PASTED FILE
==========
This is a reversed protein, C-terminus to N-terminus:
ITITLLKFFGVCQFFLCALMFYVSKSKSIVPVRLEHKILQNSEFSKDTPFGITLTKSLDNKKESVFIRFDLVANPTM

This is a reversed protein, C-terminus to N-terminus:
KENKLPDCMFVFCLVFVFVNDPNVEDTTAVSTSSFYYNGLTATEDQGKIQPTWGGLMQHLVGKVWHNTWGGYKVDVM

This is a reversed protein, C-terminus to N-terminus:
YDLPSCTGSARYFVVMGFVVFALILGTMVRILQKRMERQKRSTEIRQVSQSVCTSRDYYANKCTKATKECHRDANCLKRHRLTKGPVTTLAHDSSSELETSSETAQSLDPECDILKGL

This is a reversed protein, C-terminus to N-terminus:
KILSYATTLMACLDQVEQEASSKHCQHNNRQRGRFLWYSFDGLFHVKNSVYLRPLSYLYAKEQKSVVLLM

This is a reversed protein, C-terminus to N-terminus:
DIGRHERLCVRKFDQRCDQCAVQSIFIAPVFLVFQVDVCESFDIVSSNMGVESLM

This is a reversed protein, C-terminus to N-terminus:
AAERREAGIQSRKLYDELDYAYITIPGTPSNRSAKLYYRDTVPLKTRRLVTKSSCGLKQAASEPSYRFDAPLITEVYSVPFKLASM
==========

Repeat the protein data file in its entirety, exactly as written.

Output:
This is a reversed protein, C-terminus to N-terminus:
ITITLLKFFGVCQFFLCALMFYVSKSKSIVPVRLEHKILQNSEFSKDTPFGITLTKSLDNKKESVFIRFDLVANPTM

This is a reversed protein, C-terminus to N-terminus:
KENKLPDCMFVFCLVFVFVNDPNVEDTTAVSTSSFYYNGLTATEDQGKIQPTWGGLMQHLVGKVWHNTWGGYKVDVM

This is a reversed protein, C-terminus to N-terminus:
YDLPSCTGSARYFVVMGFVVFALILGTMVRILQKRMERQKRSTEIRQVSQSVCTSRDYYANKCTKATKECHRDANCLKRHRLTKGPVTTLAHDSSSELETSSETAQSLDPECDILKGL

This is a reversed protein, C-terminus to N-terminus:
KILSYATTLMACLDQVEQEASSKHCQHNNRQRGRFLWYSFDGLFHVKNSVYLRPLSYLYAKEQKSVVLLM

This is a reversed protein, C-terminus to N-terminus:
DIGRHERLCVRKFDQRCDQCAVQSIFIAPVFLVFQVDVCESFDIVSSNMGVESLM

This is a reversed protein, C-terminus to N-terminus:
AAERREAGIQSRKLYDELDYAYITIPGTPSNRSAKLYYRDTVPLKTRRLVTKSSCGLKQAASEPSYRFDAPLITEVYSVPFKLASM